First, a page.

CHEERS! NEW LAW HELPS LOCAL BEER BREWERIES

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August 24, 2011 (San Diego) – A bill making it easier for breweries to open tasting rooms has been signed into law by Governor Jerry Brown. AB 1014, authored by local Assemblyman Nathan Fletcher (R-San Diego) is expected to boost business for California’s growing craft brewing industry.

 

The bill exempts breweries from requirements to install industrial sinks, redo plumbing and electricial wiring if they wish to offer beer samples or pre-packaged foods such as pretzels. Such renovations can cost tens or even hundreds of thousands of dollars.
 

Wineries have previously been exempted from such requirements. The new bill puts breweries on a level playing field with wineries to open tasting rooms by amending the California Retail Code, which primarily targets restaurants and food production facilities, 10 News has reported.
 

San Diego County is home to numerous craft beer brewers whose products have won numerous medals at various national and international competitions.
 

“There are over 250 craft brewers in California, many of which are expanding and adding jobs on a regular basis to meet demand,” Tom McCormick, executive director of the California Small Brewers Association has said. “We are expanding and adding jobs on a regular basis to meet demand. Nationwide, craft beer grew 11% last year while major brands were flat.”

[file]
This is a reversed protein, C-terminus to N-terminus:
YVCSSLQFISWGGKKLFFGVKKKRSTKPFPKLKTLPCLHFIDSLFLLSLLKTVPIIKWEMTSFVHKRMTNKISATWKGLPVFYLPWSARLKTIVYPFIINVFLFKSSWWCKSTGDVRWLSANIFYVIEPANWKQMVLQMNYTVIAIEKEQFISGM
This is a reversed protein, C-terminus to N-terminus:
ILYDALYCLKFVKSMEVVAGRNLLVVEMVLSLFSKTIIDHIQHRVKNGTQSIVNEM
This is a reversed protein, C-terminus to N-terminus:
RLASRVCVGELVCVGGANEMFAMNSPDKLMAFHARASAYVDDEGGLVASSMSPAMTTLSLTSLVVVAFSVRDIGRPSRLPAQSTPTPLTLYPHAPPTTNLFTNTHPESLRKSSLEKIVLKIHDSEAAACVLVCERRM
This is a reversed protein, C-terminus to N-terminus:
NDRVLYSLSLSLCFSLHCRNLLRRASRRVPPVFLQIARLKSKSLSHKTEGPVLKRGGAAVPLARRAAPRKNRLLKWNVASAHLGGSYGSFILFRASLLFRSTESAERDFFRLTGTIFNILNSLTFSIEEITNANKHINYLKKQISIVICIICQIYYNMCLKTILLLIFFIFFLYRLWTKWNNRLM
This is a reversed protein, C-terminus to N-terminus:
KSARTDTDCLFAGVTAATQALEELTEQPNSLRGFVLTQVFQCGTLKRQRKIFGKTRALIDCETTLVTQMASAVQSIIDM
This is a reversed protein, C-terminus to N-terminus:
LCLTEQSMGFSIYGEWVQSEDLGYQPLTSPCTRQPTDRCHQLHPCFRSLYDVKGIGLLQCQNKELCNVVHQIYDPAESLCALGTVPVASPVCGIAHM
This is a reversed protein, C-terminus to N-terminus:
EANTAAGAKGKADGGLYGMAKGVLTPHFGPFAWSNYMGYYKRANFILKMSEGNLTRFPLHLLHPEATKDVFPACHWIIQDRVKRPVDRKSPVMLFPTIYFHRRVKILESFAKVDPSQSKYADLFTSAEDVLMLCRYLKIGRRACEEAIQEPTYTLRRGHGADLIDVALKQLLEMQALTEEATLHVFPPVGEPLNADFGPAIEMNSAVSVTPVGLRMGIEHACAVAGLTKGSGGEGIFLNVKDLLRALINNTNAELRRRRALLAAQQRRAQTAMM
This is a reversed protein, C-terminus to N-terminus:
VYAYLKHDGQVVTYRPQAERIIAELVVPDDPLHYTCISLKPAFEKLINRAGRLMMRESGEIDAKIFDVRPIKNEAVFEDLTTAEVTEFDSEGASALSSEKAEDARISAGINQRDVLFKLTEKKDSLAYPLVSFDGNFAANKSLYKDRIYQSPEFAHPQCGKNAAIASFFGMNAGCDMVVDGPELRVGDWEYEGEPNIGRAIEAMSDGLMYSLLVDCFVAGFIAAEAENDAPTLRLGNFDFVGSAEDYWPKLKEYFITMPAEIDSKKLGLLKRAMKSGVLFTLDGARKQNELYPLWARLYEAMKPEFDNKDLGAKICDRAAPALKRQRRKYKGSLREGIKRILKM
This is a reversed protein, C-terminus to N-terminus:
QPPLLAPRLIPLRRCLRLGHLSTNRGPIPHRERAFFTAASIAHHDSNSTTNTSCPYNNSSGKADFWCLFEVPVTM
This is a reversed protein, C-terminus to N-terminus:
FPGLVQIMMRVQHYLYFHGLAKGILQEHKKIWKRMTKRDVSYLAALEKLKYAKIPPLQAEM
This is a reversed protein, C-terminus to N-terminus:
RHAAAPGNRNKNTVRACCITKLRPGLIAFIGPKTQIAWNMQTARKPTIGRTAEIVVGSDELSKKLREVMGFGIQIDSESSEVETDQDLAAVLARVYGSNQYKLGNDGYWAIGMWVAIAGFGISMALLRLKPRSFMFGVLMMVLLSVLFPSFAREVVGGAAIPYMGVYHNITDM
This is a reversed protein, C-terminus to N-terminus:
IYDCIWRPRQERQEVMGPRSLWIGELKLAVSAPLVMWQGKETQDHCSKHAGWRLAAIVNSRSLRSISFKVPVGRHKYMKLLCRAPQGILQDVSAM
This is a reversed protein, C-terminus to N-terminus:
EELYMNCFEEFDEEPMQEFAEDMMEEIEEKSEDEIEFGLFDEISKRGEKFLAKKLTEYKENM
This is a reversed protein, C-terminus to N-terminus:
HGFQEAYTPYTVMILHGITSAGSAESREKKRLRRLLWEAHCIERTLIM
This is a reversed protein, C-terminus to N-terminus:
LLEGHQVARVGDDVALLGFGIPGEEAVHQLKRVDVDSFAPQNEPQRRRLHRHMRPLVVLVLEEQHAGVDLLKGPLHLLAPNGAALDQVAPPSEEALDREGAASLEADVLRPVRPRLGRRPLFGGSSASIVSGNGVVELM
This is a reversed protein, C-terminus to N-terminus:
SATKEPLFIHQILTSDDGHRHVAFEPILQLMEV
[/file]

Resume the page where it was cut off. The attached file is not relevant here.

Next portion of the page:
The legislation arose after Hess Brewing, a San Diego brewery, ran into a road block after contacting the health department about offering tastes to local beer aficionados. According to the company’s website, the County’s health department suddenly realized that it had not regulated breweries’ tasting rooms. “After they realized their mistake they decided to finally `regulate’ a number of local breweries,” Hess noted on its site, adding, “This created quite the brouhaha.”
 

After local breweries and beer drinkers raised their voices in protest, San Diego’s Department of Environmental Health contacted the California Department of Health and learned that regulating breweries was at their discretion. Local health officials backed down—but other counties continued forcing breweries to conform to costly rules that the industry argued were unnecessary.
 

Hess contacted Fletcher, who introduced what Hess dubs the “Drink local!” bill, making it more affordable for smaller breweries to be competitive by offering tasting rooms—much to the delight of local beer drinkers.
 

In a Legislature often divided by partisan feuding, it’s rare to find agreement. But AB 1014 passed both houses with unanimous support. McCormick said of the bill’s hearty bipartisan support, “Yet another example that good beer brings people together.”